Medford, Ore. — A group of North Medford High schoolers are helping out NASA — so you can watch the august solar eclipse from home.
10 students along with a few teachers and mentors tried to break an altitude record Sunday by launching a balloon 100-thousand feet into the air.
They are one of 54 teams spread across the United States testing balloons with video cameras at high altitudes in order to film the solar eclipse and broadcast it on live NASA television.
“It’s a first for the United States to do this. We’ve never had an eclipse view from 80 to 100 thousand feet that will be live broadcast from TV. So this is something that these high school students should be very proud of,” astro photographer John Bunyan said.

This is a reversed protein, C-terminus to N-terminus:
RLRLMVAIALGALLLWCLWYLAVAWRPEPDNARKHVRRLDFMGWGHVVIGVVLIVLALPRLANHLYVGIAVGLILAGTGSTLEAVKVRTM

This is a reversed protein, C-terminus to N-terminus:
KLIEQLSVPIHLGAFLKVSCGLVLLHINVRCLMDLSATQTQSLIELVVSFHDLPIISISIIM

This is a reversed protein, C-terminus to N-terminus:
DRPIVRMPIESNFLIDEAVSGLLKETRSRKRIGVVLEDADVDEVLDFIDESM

On Sunday, the North Medford high team tried to photograph Mount McLoughlin, Crater Lake and the curvature of earth with the blackness of space.
The balloon was expected to travel 70 miles.
The group recovered it near Crater Lake around two and a half hours later.
NBC5 News Multimedia Journalist Elizabeth Ruiz was raised in Northern Colorado. She graduated from Colorado State University with a degree in Journalism and Media Communication. She also minored in Spanish and studied in Spain. While at Colorado State, she was an anchor and reporter for CTV Channel 11.
Elizabeth loves Zumba dancing, singing and spending time with her family.